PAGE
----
“Well, I don´t want it to sound too boastful, but the Friedmann´s children were the best pupils. We were truly the best students and we were being sent to higher grades to demonstrate how to learn math and grammar. And we really paid great attention to that. I remember one day Lea didn´t come home right away and my mom assumed, she for sure had to get one B. And yet she was for sure ashamed to come home. The schools were normal, compulsory, of course, and we never thought of not going there. On the contrary, holidays were always endlessly long, that´s how much we wanted to go back to school. During the holidays we worked a bit; we weren´t employed, but we just partially earned some pocket money. We were collecting and drying linden flowers, sold them for tea, sold the dead nettle, etc. And then we used to buy what we called American nuts. Something like that, you know, if there was a paradise of children playing, we probably lived that back then.”
“It was horrible to open the newspaper and read that our laws were much stricter than the German ones. Do you know what it meant to us to see the Germans persecuting people? And we found Hitler to be pure rogue. I thought it was a man having just a skull without any brain inside. And we were exalting that? My state, where I was born? I used to be the best Slovak language pupil in our class. None of other Jewish children was better in Slovak than me. And even until today I believe there were no such Slovak speaking people even among the ministers. Tuka was surely a Hungarian and Mach partially as well. Because once there was a rumor that Mrs. Machová asked: ‘Šaňo, mi az na stráž?’(What does it mean On guard? – asked partially in Hungarian). So, they were considered Slovaks, but we weren´t, you see. Nevertheless, we have always presented us to be of Slovak nationality. Our citizenship was always here at home.”
“I am so sorry for the young people. I know what it means to go through hell and I am afraid for them not to experience the same. And I tell you the truth, when someone told me there was a new plaque of my husband in Humenné, I said: no need to do that. What if you woke up one day and there were swastikas, what would you do? I don´t know what´s wrong with the people. I don´t know why they haven´t learnt anything. I don´t know why they don´t understand there is no winner in the war. I am convinced there is no winner in the war, because even the winner loses his children, loses the labor of own hands and intellect, and then, what is the economy like? How many years it takes to fix it altogether again! And yet before all of it is fixed, the catastrophe breaks out again. All of it is so pointless. And why? For the religion? It´s none of my business to care whether he believes in Christ or the other one in Messiah. Why would I care? Why would he be in my way? If you only knew how many young people and children left from Slovakia. If they only had chance to grow up here, they might have become great artists uplifting our nation. Or even doctors, who might have discovered cancer treatment, or Alzheimer treatment… Those Slovaks had sent own doctors and artists into the gas. Our own future, beautiful future, was sent to gas. What was it good for? What was an outcome?”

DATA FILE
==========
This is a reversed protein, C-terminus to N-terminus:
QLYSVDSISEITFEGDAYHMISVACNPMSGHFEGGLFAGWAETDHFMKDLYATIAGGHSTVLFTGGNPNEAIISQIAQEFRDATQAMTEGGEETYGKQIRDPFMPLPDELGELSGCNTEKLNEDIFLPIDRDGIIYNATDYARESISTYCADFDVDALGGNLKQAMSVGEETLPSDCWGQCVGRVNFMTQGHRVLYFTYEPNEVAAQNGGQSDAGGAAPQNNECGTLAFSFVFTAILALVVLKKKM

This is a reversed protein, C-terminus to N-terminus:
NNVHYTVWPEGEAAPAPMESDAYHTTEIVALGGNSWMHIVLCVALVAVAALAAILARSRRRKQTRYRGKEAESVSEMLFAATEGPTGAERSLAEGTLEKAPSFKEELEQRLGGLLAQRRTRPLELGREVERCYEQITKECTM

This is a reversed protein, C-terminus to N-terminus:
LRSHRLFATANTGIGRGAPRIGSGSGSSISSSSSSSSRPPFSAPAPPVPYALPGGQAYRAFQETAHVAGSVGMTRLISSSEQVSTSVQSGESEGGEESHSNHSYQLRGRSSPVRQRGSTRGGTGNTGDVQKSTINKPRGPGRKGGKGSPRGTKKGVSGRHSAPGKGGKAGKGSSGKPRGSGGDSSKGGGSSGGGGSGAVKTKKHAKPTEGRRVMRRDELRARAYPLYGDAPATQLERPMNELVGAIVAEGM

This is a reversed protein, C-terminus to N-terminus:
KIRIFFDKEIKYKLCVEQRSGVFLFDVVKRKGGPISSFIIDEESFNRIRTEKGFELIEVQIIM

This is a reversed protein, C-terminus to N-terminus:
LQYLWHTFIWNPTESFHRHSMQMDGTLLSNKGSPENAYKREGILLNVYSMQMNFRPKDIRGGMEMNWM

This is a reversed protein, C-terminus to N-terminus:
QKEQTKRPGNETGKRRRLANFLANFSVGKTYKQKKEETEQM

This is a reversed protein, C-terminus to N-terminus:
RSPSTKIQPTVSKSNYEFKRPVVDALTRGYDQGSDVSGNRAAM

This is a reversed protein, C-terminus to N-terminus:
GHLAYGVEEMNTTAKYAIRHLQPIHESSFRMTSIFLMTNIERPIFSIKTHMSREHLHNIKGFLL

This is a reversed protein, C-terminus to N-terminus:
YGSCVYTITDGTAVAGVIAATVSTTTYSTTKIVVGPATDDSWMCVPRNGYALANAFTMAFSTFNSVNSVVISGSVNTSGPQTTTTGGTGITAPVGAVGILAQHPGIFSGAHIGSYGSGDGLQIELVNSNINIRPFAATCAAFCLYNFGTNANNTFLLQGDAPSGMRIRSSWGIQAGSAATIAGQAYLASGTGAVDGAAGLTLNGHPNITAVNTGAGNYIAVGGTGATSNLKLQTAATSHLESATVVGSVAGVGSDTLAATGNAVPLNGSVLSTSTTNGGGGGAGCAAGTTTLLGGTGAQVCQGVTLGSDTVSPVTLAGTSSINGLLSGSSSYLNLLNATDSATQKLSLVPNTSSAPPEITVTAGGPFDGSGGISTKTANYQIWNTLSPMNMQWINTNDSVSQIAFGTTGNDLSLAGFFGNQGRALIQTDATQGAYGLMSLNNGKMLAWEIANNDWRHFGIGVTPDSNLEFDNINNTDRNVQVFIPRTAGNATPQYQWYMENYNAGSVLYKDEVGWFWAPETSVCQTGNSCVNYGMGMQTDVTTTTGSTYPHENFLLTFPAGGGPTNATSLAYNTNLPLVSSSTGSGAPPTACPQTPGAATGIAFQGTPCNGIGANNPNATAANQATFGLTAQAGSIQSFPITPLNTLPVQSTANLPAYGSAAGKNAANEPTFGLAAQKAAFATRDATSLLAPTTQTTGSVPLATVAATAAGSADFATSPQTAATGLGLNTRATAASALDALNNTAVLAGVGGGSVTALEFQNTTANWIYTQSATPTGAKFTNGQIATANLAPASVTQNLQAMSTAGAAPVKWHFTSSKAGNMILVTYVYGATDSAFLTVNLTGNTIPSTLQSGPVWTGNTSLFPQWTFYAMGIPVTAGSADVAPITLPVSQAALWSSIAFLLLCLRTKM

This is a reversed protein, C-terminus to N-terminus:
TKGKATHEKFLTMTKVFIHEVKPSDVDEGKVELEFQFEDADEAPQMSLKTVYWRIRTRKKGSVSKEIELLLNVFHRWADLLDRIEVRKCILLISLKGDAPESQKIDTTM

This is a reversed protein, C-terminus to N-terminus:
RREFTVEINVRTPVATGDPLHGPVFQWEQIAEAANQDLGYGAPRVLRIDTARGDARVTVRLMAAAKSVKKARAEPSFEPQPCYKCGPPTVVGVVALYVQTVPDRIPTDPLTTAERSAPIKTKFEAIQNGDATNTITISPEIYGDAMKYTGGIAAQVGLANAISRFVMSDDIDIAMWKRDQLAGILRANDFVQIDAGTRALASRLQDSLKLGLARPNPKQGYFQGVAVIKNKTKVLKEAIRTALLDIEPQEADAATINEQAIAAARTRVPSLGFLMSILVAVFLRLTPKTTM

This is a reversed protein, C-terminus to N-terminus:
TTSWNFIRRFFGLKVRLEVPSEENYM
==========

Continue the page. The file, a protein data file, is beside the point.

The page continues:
“I don’t know what is wrong with people. I don’t know why they haven’t learned anything. I don’t know why they don’t understand there is no winner in the war.”
Edita Grosmanová, née Friedmannová, was born on July 11, 1924, in Humenné as the third out of seven children. She spent her whole childhood in a devoted Jewish religious family in Humenné. As Jewish children were separated from others at schools, she began to notice the change of attitude towards Jewish people. Her father, since he was a very skilled artisan, obtained a presidential exception that was valid for the whole family. However, it came too late and Edita along with her sister, Lea, were taken on a transport to Auschwitz on March 25, 1942. Lea died in a gas chamber in December 1942. Edita despite her bone tuberculosis survived Auschwitz and even the death march. After the war, she returned to Humenné, where she met her future husband, Ladislav Grosman. They both left to study to Prague, where Edita graduated from biology at the Charles University. In September 1968, the whole family emigrated to Israel. After her husband passed away, Edita partially lived in Israel and Canada. Today, she lives in Toronto, Canada, with her son Jirka.